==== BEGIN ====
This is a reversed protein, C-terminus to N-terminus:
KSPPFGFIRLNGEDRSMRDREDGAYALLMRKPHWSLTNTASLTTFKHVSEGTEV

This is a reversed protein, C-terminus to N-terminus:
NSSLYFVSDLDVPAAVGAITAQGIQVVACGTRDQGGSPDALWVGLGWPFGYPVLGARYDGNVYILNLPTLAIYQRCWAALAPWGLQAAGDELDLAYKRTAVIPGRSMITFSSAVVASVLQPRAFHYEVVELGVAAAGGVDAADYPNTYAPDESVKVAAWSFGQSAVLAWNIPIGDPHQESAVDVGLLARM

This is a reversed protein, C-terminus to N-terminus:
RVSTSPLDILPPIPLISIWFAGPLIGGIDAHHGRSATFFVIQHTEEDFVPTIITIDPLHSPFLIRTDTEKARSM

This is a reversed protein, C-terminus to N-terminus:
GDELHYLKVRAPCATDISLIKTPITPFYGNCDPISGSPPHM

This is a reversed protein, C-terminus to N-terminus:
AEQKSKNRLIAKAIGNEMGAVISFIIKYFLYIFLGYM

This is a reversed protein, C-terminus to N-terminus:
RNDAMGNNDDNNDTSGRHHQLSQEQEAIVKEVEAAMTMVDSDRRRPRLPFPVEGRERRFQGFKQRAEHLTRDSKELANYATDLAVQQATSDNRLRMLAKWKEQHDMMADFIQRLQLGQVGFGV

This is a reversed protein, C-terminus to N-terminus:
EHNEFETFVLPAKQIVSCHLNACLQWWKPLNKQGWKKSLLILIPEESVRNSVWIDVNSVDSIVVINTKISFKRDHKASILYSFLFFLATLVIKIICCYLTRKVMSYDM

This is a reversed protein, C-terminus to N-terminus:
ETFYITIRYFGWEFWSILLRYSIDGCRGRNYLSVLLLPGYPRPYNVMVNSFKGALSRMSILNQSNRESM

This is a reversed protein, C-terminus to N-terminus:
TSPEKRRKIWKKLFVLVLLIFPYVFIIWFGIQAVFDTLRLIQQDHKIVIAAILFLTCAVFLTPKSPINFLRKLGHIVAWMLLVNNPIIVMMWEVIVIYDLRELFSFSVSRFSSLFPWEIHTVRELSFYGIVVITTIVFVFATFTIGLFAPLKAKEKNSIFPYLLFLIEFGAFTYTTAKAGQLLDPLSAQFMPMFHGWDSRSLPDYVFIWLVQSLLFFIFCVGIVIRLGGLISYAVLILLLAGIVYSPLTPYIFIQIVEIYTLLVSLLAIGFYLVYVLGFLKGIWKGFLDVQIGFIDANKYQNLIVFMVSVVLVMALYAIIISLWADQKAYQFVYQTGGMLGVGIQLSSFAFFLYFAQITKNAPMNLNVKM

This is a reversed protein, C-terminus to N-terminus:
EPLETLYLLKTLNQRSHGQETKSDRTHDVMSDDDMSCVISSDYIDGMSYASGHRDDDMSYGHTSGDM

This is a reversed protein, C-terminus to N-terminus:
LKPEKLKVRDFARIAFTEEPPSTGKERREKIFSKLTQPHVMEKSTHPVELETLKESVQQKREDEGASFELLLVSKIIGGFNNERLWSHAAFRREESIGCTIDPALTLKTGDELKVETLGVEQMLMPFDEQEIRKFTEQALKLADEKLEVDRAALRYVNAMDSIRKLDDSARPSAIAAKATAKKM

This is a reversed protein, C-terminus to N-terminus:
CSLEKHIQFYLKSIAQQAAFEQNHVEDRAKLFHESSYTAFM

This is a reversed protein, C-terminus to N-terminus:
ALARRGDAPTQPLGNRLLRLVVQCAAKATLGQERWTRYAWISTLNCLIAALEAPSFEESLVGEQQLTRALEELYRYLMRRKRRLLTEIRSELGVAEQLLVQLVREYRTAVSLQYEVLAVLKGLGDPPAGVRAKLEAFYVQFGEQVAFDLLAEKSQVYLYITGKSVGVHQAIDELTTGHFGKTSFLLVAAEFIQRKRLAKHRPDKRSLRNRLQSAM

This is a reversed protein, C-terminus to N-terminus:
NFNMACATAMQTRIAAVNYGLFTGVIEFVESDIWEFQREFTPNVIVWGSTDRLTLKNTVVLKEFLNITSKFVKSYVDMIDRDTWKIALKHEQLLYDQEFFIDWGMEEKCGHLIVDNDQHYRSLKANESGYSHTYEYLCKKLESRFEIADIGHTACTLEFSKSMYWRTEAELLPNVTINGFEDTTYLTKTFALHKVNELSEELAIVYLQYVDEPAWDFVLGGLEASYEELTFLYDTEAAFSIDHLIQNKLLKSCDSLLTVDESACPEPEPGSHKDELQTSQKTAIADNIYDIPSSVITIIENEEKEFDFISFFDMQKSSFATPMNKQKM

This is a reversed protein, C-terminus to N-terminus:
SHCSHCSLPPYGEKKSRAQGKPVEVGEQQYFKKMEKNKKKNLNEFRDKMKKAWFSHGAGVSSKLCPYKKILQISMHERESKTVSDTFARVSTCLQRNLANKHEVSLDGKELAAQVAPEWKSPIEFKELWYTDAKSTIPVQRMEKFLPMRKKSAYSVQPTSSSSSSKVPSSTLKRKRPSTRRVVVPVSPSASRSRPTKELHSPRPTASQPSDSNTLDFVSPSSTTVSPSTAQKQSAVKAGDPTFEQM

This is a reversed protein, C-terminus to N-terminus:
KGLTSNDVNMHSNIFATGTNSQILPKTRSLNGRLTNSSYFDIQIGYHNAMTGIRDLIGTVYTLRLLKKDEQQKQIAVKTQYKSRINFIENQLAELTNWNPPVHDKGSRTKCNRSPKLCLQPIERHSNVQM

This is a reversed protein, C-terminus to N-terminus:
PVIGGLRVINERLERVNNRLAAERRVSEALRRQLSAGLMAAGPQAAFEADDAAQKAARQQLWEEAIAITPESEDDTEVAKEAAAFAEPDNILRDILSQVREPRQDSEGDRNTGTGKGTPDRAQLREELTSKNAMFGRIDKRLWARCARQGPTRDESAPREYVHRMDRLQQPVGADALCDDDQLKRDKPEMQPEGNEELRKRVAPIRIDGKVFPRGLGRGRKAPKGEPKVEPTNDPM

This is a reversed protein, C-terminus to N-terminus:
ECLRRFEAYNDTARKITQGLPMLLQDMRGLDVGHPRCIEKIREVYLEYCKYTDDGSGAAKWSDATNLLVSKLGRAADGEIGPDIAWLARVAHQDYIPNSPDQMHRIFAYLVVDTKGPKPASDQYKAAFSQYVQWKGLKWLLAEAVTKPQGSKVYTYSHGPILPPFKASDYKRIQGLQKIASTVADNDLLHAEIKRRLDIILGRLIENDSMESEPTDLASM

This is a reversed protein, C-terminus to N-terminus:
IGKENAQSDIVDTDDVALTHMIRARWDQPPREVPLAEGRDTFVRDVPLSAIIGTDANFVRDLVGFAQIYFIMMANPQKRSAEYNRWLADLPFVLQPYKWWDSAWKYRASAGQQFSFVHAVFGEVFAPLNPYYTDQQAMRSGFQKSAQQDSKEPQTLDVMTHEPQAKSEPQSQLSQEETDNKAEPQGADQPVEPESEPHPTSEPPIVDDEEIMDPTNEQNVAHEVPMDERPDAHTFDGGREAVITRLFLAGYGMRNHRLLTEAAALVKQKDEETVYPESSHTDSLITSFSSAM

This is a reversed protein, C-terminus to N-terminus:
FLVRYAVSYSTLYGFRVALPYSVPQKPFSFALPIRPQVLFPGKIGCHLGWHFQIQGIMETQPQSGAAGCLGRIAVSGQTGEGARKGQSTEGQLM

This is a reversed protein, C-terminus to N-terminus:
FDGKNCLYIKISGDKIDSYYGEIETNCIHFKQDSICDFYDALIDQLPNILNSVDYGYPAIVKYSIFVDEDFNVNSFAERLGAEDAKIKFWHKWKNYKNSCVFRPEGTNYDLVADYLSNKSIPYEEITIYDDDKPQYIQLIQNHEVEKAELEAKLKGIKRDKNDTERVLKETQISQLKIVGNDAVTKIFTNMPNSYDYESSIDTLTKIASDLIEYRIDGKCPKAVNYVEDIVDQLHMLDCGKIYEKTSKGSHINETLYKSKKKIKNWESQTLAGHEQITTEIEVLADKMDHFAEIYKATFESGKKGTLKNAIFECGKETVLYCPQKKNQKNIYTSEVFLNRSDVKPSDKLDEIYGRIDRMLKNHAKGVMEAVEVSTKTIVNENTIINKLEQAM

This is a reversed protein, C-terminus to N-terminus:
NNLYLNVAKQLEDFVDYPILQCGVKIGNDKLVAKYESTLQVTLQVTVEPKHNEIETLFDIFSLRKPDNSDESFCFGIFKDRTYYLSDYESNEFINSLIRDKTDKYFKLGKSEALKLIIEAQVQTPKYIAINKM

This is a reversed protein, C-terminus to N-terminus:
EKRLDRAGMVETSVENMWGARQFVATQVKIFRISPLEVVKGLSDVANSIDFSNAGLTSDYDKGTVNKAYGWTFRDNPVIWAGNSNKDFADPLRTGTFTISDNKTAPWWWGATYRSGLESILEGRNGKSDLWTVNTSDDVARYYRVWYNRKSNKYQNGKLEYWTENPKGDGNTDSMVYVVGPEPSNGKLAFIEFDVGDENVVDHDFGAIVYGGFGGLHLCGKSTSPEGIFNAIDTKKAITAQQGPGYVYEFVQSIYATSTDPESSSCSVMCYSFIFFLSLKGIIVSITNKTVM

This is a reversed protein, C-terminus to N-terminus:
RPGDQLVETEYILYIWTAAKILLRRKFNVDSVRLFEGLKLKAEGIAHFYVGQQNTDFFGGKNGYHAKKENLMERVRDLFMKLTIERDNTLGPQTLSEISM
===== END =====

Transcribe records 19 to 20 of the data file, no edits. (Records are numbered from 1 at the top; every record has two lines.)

This is a reversed protein, C-terminus to N-terminus:
IGKENAQSDIVDTDDVALTHMIRARWDQPPREVPLAEGRDTFVRDVPLSAIIGTDANFVRDLVGFAQIYFIMMANPQKRSAEYNRWLADLPFVLQPYKWWDSAWKYRASAGQQFSFVHAVFGEVFAPLNPYYTDQQAMRSGFQKSAQQDSKEPQTLDVMTHEPQAKSEPQSQLSQEETDNKAEPQGADQPVEPESEPHPTSEPPIVDDEEIMDPTNEQNVAHEVPMDERPDAHTFDGGREAVITRLFLAGYGMRNHRLLTEAAALVKQKDEETVYPESSHTDSLITSFSSAM

This is a reversed protein, C-terminus to N-terminus:
FLVRYAVSYSTLYGFRVALPYSVPQKPFSFALPIRPQVLFPGKIGCHLGWHFQIQGIMETQPQSGAAGCLGRIAVSGQTGEGARKGQSTEGQLM